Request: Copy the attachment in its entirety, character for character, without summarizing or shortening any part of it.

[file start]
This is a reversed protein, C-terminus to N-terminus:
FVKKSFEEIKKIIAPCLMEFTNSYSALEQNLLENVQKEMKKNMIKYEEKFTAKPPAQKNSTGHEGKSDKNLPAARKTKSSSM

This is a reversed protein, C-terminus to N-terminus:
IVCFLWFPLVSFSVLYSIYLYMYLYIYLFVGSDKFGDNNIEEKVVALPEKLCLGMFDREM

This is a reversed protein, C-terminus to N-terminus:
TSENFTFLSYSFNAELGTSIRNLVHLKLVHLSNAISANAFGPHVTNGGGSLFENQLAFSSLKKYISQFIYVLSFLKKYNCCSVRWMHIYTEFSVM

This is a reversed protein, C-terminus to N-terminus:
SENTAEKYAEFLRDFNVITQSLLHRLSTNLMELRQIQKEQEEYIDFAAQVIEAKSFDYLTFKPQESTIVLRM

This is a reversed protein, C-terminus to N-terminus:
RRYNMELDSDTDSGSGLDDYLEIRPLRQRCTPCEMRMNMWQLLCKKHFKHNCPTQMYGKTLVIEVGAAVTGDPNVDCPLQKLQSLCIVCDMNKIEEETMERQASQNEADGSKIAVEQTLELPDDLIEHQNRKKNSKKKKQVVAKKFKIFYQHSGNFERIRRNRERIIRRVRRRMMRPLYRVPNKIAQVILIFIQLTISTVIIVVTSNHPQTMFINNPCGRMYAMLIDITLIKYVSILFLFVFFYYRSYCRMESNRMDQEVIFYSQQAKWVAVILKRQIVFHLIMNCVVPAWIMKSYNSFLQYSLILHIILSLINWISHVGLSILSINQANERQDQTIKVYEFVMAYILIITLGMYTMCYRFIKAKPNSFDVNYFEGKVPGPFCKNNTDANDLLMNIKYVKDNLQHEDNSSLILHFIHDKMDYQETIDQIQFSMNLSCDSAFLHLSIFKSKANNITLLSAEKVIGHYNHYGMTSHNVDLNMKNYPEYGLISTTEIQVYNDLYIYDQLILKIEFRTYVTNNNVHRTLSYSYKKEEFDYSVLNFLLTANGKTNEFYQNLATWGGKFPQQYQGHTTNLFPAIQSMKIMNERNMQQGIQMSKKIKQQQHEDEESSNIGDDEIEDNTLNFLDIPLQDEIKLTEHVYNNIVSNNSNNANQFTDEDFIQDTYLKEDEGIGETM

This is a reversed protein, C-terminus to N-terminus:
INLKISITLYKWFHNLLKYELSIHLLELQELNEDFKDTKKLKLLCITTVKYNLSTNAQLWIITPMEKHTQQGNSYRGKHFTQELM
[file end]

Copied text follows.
This is a reversed protein, C-terminus to N-terminus:
FVKKSFEEIKKIIAPCLMEFTNSYSALEQNLLENVQKEMKKNMIKYEEKFTAKPPAQKNSTGHEGKSDKNLPAARKTKSSSM

This is a reversed protein, C-terminus to N-terminus:
IVCFLWFPLVSFSVLYSIYLYMYLYIYLFVGSDKFGDNNIEEKVVALPEKLCLGMFDREM

This is a reversed protein, C-terminus to N-terminus:
TSENFTFLSYSFNAELGTSIRNLVHLKLVHLSNAISANAFGPHVTNGGGSLFENQLAFSSLKKYISQFIYVLSFLKKYNCCSVRWMHIYTEFSVM

This is a reversed protein, C-terminus to N-terminus:
SENTAEKYAEFLRDFNVITQSLLHRLSTNLMELRQIQKEQEEYIDFAAQVIEAKSFDYLTFKPQESTIVLRM

This is a reversed protein, C-terminus to N-terminus:
RRYNMELDSDTDSGSGLDDYLEIRPLRQRCTPCEMRMNMWQLLCKKHFKHNCPTQMYGKTLVIEVGAAVTGDPNVDCPLQKLQSLCIVCDMNKIEEETMERQASQNEADGSKIAVEQTLELPDDLIEHQNRKKNSKKKKQVVAKKFKIFYQHSGNFERIRRNRERIIRRVRRRMMRPLYRVPNKIAQVILIFIQLTISTVIIVVTSNHPQTMFINNPCGRMYAMLIDITLIKYVSILFLFVFFYYRSYCRMESNRMDQEVIFYSQQAKWVAVILKRQIVFHLIMNCVVPAWIMKSYNSFLQYSLILHIILSLINWISHVGLSILSINQANERQDQTIKVYEFVMAYILIITLGMYTMCYRFIKAKPNSFDVNYFEGKVPGPFCKNNTDANDLLMNIKYVKDNLQHEDNSSLILHFIHDKMDYQETIDQIQFSMNLSCDSAFLHLSIFKSKANNITLLSAEKVIGHYNHYGMTSHNVDLNMKNYPEYGLISTTEIQVYNDLYIYDQLILKIEFRTYVTNNNVHRTLSYSYKKEEFDYSVLNFLLTANGKTNEFYQNLATWGGKFPQQYQGHTTNLFPAIQSMKIMNERNMQQGIQMSKKIKQQQHEDEESSNIGDDEIEDNTLNFLDIPLQDEIKLTEHVYNNIVSNNSNNANQFTDEDFIQDTYLKEDEGIGETM

This is a reversed protein, C-terminus to N-terminus:
INLKISITLYKWFHNLLKYELSIHLLELQELNEDFKDTKKLKLLCITTVKYNLSTNAQLWIITPMEKHTQQGNSYRGKHFTQELM